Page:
- The credits send out a special thanks to “Ol’ Blue Eyes.”
- After realizing that Mr. Simmons has been gone for some time after going to get the attention of the helicopter, the kids hear him singing The Battle Hymn of the Republic where they find him dangling helplessly from the latter two-three stories up.
- Phil’s rescue raft is called “Titanic.”
- Names of Phoebe’s parents are Reba and Kyo Heyerdahl.
- Arnold’s father Mitch uses the phrase “aye-aye-aye!” after falling down the cliff side for the second time is likely a referent to The Gods Must Be Crazy where a character frequently would use that phrase.
- From the sleeping sickness to fictional country where Arnold’s parents set off on a rescue mission and were never heard from refers to One Hundred Years of Solitude, though in the book, it was an island called Macono.
- The adults in Stinky’s spoofs Grant Wood’s famous American Gothic painting and the Norman Rockwell’s Freedom from Want Thanksgiving painting.
- The sixth grade girls watch a movie in which a character is heard saying “I know what you did last summer.”
- As the sixth grade girls watch TV, one asks if Bailey or Charlie is cuter to the others.
- 'Full Moon' refers to . . .
1) a lunar phase of the moon.
2) a play by Reynolds Rice.
3) a 1973 Kris Kristofferson album.
4) a novel by P. G. Wodehouse.
5) the English translation of 1937 film Terang Boelan from the Dutch East Indies.
6) the manga Full Moon o Sagashite.
7) a 1980 Charlie Daniels album.
8) a show with the same name.
9) a 1986 Paul Brady album.
10) a short story by Georgette Heyer.
- The foggy airport scene near the end where both Helga and Olga say goodbye is similar to the ending of Casablanca.
- Discovering wood shavings upon waking up, Sid finds his wooden pony’s head when looking under his bed covers.
- After Sid avoids Big Gino's calls, the doorframe above him says "Cogit Ergo Sum," a flawed Latin translation of Rene Descartes' famous quote "I think; therefore I am," it should be "Cogito Ergo Sum."
- The song in the commercial Mariam was shooting is called ‘Beepers Are A Girl’s Best Friend’ parodies the song “Diamonds Are A Girl’s Best Friend” from Gentlemen Prefer Blondes.
- Ernie hands Oskar Leo Tolstoy’s War and Peace to prove that Oskar only memorized Charles Dickens’ A Tale of Two Cities so that he could win the bet place by Earnie and Mr. Hyunh.
- After giving Chocolate Boy malted milk balls in favor of repeatedly read the first page of A Tale of Two Cities to Oskar until he memorizes it:
Chocolate Boy: It was the best of times, it was the worst of times.”
- After giving Chocolate Boy malted milk balls in favor of repeatedly read the first page of A Tale of Two Cities to Oskar until he memorizes it:
- The 'Headless Cabbie' is based on the Headless Horseman.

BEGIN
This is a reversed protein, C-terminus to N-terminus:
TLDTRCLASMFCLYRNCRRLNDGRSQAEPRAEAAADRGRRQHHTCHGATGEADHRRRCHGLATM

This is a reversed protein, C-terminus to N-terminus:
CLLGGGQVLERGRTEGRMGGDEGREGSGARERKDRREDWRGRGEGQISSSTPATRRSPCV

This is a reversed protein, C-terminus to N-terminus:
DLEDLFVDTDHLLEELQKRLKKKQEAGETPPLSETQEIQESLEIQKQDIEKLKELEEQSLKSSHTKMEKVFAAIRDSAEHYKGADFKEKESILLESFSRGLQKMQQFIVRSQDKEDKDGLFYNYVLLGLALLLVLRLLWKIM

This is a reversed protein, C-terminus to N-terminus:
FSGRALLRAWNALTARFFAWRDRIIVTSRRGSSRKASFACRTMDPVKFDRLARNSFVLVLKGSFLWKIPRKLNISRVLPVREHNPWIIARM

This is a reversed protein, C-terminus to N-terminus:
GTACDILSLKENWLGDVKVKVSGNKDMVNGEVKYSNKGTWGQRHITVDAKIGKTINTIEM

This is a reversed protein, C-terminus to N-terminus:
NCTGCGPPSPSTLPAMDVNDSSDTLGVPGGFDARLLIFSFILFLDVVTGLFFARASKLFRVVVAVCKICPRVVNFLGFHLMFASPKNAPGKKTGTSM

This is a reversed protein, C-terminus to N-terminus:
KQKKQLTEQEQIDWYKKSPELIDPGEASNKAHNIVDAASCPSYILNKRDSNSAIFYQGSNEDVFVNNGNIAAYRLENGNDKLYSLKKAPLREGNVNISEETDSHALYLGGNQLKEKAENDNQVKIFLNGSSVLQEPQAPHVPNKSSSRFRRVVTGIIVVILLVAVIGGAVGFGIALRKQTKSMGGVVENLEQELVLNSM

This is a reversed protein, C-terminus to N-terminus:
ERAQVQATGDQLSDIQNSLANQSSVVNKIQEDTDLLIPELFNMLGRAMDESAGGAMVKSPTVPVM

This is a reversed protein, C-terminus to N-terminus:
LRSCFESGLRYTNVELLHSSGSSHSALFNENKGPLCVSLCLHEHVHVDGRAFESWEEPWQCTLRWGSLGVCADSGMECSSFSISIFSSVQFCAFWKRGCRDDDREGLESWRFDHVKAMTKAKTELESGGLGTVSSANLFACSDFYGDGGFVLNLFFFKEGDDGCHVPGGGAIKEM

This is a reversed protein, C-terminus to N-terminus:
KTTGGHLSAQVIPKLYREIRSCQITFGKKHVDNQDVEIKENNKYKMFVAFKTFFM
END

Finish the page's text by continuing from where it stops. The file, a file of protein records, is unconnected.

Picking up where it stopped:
- 'Friday the 13th' can refer to . . .
. . . the Friday the 13th franchise, . . .
. . . the 1980 film that started it all, . . .
. . . a NES licensed game based on the movies, . . .
. . . a horror television series unrelated to the movies . . .
. . . or the date considered unlucky.
- The paper towel holder in the bathroom has “HB” carved into it, though it may refer to Harold Berman.
- The titular parrot◊ is similar to the Quaker parrot◊.
- Where the parrot is killed by Phoebe’s oversized pet lizard eating him is similar to the classic “Dead Parrot” sketch.
- During the credits for Arnold and Gerald's favorite TV show Pop Daddy, the executive producer is credited as "Snoop Cat."
- Where Arnold is in the comic store, one of the issues in the rack says “SpongeBob.”
- Behind Arnold are two comics forming the picture of CatDog.
- The music playing when Harold tries to lose weight is almost identical to the music that plays when Rocky Balboa tries to get fit.
- The microphone the reporter, who's holding news cast at the Civic Auditorium, reads "E3."
- Johnny Stitches resembles John Lennon.
- Because Patty’s parents are much shorter than their daughter, they may suffer from dwarfism.
- Both Phil and Martin Johanssen, Gerard’s dad, were both Privates in the U. S. Army, but are not promoted until the end of World War II and Vietnam War, respectively.
- During the WWII flashback, Phil is seen holding an autographed photo of Austro-American starlet Hedy Lamarr while he’s peeling potatoes.
- Phil delivers 'Cham' to Northern France is a parody of “Spam,” the difference between Cham and Spam being that Spam was made of ham while the Cham was combination of chicken and ham used for military for experimental purposes in 1944.
- The armband of the Nazi soldiers is a sad face. This replaces the real Nazi armband of a swastika that had been used by Nazi Germany from 1933 until 1945, or Adolf Hitler's death, as it may have caused some controversy, most especially in Germany as well as in several other countries that implemented anti-Nazi laws such as Austria and Poland if they decided to use the real symbol. It is also important to note the swastika is not of German origin as the swastika has many Asian variants.
- Right before he gets his diploma, Grandpa Phil says “The sum of the square root of any two sides of an isosceles triangle is equal to the square root of the remaining side” to Wartz, the same thing Homer Simpson said.
- The equation Phil recites is the same equation recited by the Scarecrow when he receives his "brain" from the Wizard.
- Pookie’s “melts in your mouth, not in your hand” comment is the slogan for M&M’s candies.
- There’s a movie poster advertising ‘Evil Twin II.’